The GVWR of the tow vehicle is all the specs you need to get a good estimate of the max weight of a tandem-axle travel trailer, cargo trailer or utility trailer you can tow without being overloaded.

GVWR minus the weight of the truck = payload capacity.

GVWR minus the weight of the wet and loaded truck ready to back up to the trailer = payload capacity available for hitch weight.

Payload capacity available for hitch weight divided by 13% = max weight of a properly-loaded tongue trailer ready for camping. Payload capacity available for hitch weight divided by 20% = max weight of a properly-loaded fifth-wheel trailer ready for camping.

You won't find the answer in any source, because nobody knows the weight of the people, pets, tools, toys, camping stuff and other weight you will haul in the truck while towing. So to get the answer you must load the truck with everybody and everything that will be in it when towing, fill up with gas, then weigh the wet and loaded truck.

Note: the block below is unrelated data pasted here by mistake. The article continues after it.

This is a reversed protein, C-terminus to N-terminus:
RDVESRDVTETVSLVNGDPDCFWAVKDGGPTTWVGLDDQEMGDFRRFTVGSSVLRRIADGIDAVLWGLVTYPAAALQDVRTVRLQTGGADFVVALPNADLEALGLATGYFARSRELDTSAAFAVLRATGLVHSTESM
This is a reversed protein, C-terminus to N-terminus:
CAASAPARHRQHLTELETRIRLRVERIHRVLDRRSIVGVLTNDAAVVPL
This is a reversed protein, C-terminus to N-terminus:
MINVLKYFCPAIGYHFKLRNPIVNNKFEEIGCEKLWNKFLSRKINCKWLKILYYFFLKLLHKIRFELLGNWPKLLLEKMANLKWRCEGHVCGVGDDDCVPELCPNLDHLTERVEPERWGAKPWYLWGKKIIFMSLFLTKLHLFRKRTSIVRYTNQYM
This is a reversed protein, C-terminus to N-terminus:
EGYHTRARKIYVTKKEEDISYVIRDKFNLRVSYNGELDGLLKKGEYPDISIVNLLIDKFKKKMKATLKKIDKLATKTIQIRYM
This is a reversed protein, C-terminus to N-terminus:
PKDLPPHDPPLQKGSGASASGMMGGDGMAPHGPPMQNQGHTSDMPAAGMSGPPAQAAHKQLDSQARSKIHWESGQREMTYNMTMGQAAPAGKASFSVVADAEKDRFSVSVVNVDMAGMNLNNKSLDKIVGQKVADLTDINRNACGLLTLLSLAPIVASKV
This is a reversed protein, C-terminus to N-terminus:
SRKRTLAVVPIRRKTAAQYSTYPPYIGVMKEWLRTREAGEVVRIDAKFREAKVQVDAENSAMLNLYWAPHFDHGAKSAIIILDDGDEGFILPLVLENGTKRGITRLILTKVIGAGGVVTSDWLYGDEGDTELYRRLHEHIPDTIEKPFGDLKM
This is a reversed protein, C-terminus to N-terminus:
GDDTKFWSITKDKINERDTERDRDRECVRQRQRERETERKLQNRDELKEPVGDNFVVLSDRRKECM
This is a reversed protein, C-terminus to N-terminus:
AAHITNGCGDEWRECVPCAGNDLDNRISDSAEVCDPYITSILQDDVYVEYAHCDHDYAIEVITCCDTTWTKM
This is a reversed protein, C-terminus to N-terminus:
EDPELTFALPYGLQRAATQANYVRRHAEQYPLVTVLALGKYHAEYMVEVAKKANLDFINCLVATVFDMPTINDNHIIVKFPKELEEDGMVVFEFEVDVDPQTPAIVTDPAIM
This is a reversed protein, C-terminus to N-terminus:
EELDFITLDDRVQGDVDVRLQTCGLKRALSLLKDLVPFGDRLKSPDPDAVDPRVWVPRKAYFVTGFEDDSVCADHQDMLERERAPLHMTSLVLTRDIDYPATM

The Owner's guide will explain how to determine the GCWR. The towing guide will give you the tow rating. Tow rating is GCWR minus the weight of the empty truck. GCWR tells you the max weight the rig can have without exceeding the power and torque of the drivetrain, and thus overheating something in the drivetrain. Tow rating is intended to help you determine the max weight of any trailer you want ot tow. But it usually yields wildly optimistic results because it ignores payload capacity. Yes, GCWR and tow rating do not consider payload capacity. Most trucks will exceed the payload capacity of the truck well before they reach close to the GCWR or tow rating. So ignore GCWR and tow rating and concentrate on GVWR and payload capacity.

If you want a good estimate of how much trailer you can tow without being overloaded - and without being the slowpoke holding up traffic on hills and passes, then you must take the time and make the effort to load the truck, fill up with gas, then weigh the wet and loaded truck, then do the math.
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Old 07-06-2019, 03:50 PM   #8